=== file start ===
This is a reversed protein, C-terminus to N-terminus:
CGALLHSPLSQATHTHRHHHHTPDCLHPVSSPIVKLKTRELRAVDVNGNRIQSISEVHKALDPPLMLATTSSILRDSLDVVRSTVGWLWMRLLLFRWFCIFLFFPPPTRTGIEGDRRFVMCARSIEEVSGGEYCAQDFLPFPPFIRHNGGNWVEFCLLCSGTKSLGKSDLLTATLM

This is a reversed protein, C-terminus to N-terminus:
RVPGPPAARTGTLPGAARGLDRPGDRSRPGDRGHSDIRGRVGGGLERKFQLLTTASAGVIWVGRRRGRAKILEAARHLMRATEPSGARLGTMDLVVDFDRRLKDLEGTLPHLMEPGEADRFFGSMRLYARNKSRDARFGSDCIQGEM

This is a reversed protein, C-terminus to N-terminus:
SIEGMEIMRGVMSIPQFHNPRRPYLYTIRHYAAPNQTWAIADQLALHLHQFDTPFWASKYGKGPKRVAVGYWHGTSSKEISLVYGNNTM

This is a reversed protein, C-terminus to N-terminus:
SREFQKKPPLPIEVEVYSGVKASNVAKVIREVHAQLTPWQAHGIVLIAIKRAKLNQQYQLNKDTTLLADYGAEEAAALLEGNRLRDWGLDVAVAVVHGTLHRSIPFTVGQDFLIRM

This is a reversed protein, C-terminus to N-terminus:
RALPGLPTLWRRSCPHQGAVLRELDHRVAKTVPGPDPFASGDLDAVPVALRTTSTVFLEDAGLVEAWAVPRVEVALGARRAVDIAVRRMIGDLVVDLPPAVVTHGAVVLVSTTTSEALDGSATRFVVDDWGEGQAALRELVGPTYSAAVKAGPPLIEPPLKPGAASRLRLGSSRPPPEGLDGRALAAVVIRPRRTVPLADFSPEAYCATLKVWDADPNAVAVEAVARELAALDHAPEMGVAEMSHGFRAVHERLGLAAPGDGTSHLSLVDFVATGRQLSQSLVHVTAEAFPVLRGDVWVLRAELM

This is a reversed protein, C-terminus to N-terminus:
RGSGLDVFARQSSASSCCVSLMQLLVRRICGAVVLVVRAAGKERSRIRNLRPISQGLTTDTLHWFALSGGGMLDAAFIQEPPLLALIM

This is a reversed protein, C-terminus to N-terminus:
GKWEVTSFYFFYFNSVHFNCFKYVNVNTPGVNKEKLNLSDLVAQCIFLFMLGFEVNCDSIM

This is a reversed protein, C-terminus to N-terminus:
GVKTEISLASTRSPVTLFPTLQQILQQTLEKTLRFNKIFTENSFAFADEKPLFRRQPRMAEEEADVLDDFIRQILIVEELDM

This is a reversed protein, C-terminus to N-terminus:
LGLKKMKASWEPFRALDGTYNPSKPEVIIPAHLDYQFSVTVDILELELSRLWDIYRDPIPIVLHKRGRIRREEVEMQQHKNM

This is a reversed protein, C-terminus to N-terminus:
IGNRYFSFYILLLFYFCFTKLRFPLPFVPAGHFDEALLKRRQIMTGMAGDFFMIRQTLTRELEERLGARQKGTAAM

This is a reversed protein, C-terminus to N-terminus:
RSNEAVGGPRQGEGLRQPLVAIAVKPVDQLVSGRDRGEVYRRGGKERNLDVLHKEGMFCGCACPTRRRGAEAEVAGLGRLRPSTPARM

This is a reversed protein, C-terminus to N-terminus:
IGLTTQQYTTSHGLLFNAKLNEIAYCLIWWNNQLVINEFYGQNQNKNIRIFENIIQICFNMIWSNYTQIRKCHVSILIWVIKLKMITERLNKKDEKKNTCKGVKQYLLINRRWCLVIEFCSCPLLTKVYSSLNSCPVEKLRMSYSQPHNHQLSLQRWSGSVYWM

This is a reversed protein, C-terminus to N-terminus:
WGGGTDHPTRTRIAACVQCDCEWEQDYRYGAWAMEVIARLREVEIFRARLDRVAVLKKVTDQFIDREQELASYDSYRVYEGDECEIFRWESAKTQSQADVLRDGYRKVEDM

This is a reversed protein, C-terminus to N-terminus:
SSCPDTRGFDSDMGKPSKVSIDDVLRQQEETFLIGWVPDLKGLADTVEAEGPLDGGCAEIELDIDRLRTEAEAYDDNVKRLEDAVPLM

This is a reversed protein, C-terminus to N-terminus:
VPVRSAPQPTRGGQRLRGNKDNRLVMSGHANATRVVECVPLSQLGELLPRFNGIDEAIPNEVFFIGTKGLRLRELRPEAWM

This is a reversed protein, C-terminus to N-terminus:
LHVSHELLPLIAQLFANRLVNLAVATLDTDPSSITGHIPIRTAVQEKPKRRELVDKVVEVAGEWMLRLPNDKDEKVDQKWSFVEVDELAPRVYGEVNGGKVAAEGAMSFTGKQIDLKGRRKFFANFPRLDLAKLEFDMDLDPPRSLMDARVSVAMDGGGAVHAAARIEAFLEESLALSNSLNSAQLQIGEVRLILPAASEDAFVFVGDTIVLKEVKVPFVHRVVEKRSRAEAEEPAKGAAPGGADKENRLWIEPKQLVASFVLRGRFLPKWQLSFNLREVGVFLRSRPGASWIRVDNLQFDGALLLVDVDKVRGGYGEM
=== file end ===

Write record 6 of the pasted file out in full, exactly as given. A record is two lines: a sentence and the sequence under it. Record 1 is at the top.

This is a reversed protein, C-terminus to N-terminus:
RGSGLDVFARQSSASSCCVSLMQLLVRRICGAVVLVVRAAGKERSRIRNLRPISQGLTTDTLHWFALSGGGMLDAAFIQEPPLLALIM